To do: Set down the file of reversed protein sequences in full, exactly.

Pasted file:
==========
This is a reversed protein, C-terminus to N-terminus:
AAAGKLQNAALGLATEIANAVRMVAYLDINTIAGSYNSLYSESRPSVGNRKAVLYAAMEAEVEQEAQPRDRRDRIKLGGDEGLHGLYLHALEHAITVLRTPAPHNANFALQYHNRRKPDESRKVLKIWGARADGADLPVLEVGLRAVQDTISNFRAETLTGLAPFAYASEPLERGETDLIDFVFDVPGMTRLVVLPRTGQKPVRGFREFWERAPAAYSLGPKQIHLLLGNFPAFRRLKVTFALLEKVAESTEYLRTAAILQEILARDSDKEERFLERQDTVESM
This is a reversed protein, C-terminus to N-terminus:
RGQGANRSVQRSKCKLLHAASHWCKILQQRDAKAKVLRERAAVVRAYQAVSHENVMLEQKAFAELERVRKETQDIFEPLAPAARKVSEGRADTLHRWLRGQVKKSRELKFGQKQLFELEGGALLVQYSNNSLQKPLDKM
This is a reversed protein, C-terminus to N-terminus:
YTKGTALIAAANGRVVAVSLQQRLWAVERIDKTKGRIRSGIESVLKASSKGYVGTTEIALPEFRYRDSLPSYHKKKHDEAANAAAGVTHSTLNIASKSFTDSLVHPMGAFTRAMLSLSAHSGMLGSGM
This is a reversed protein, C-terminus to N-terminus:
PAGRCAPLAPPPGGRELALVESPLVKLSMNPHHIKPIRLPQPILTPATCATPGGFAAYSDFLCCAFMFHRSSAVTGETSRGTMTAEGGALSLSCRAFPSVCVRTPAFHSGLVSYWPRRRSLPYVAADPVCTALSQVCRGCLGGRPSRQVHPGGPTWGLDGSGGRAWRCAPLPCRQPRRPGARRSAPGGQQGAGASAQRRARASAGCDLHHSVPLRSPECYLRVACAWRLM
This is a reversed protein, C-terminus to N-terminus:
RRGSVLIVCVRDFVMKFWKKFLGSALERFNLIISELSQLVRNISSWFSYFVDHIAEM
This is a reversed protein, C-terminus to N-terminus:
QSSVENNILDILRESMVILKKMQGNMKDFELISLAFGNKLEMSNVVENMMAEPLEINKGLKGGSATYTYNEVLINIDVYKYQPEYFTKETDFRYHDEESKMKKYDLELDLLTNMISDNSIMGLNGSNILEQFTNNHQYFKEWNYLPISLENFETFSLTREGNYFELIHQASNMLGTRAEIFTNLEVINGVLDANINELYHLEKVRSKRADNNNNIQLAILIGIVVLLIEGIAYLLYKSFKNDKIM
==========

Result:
This is a reversed protein, C-terminus to N-terminus:
AAAGKLQNAALGLATEIANAVRMVAYLDINTIAGSYNSLYSESRPSVGNRKAVLYAAMEAEVEQEAQPRDRRDRIKLGGDEGLHGLYLHALEHAITVLRTPAPHNANFALQYHNRRKPDESRKVLKIWGARADGADLPVLEVGLRAVQDTISNFRAETLTGLAPFAYASEPLERGETDLIDFVFDVPGMTRLVVLPRTGQKPVRGFREFWERAPAAYSLGPKQIHLLLGNFPAFRRLKVTFALLEKVAESTEYLRTAAILQEILARDSDKEERFLERQDTVESM
This is a reversed protein, C-terminus to N-terminus:
RGQGANRSVQRSKCKLLHAASHWCKILQQRDAKAKVLRERAAVVRAYQAVSHENVMLEQKAFAELERVRKETQDIFEPLAPAARKVSEGRADTLHRWLRGQVKKSRELKFGQKQLFELEGGALLVQYSNNSLQKPLDKM
This is a reversed protein, C-terminus to N-terminus:
YTKGTALIAAANGRVVAVSLQQRLWAVERIDKTKGRIRSGIESVLKASSKGYVGTTEIALPEFRYRDSLPSYHKKKHDEAANAAAGVTHSTLNIASKSFTDSLVHPMGAFTRAMLSLSAHSGMLGSGM
This is a reversed protein, C-terminus to N-terminus:
PAGRCAPLAPPPGGRELALVESPLVKLSMNPHHIKPIRLPQPILTPATCATPGGFAAYSDFLCCAFMFHRSSAVTGETSRGTMTAEGGALSLSCRAFPSVCVRTPAFHSGLVSYWPRRRSLPYVAADPVCTALSQVCRGCLGGRPSRQVHPGGPTWGLDGSGGRAWRCAPLPCRQPRRPGARRSAPGGQQGAGASAQRRARASAGCDLHHSVPLRSPECYLRVACAWRLM
This is a reversed protein, C-terminus to N-terminus:
RRGSVLIVCVRDFVMKFWKKFLGSALERFNLIISELSQLVRNISSWFSYFVDHIAEM
This is a reversed protein, C-terminus to N-terminus:
QSSVENNILDILRESMVILKKMQGNMKDFELISLAFGNKLEMSNVVENMMAEPLEINKGLKGGSATYTYNEVLINIDVYKYQPEYFTKETDFRYHDEESKMKKYDLELDLLTNMISDNSIMGLNGSNILEQFTNNHQYFKEWNYLPISLENFETFSLTREGNYFELIHQASNMLGTRAEIFTNLEVINGVLDANINELYHLEKVRSKRADNNNNIQLAILIGIVVLLIEGIAYLLYKSFKNDKIM